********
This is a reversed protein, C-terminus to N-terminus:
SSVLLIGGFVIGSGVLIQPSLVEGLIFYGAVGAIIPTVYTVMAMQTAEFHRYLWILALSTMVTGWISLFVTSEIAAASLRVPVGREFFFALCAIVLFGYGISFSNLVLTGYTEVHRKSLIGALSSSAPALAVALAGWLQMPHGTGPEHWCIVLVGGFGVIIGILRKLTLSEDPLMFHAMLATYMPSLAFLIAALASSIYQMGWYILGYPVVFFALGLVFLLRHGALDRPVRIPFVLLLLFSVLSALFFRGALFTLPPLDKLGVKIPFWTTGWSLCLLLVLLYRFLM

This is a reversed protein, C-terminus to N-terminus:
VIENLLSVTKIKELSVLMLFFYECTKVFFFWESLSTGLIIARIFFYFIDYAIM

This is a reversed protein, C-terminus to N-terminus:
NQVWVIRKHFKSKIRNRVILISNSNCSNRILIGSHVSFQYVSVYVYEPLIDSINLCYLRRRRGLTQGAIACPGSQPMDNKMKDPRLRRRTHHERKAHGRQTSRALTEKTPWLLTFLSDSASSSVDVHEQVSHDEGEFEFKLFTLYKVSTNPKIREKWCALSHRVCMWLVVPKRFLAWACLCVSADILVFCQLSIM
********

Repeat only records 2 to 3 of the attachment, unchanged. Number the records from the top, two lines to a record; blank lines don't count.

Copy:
This is a reversed protein, C-terminus to N-terminus:
VIENLLSVTKIKELSVLMLFFYECTKVFFFWESLSTGLIIARIFFYFIDYAIM

This is a reversed protein, C-terminus to N-terminus:
NQVWVIRKHFKSKIRNRVILISNSNCSNRILIGSHVSFQYVSVYVYEPLIDSINLCYLRRRRGLTQGAIACPGSQPMDNKMKDPRLRRRTHHERKAHGRQTSRALTEKTPWLLTFLSDSASSSVDVHEQVSHDEGEFEFKLFTLYKVSTNPKIREKWCALSHRVCMWLVVPKRFLAWACLCVSADILVFCQLSIM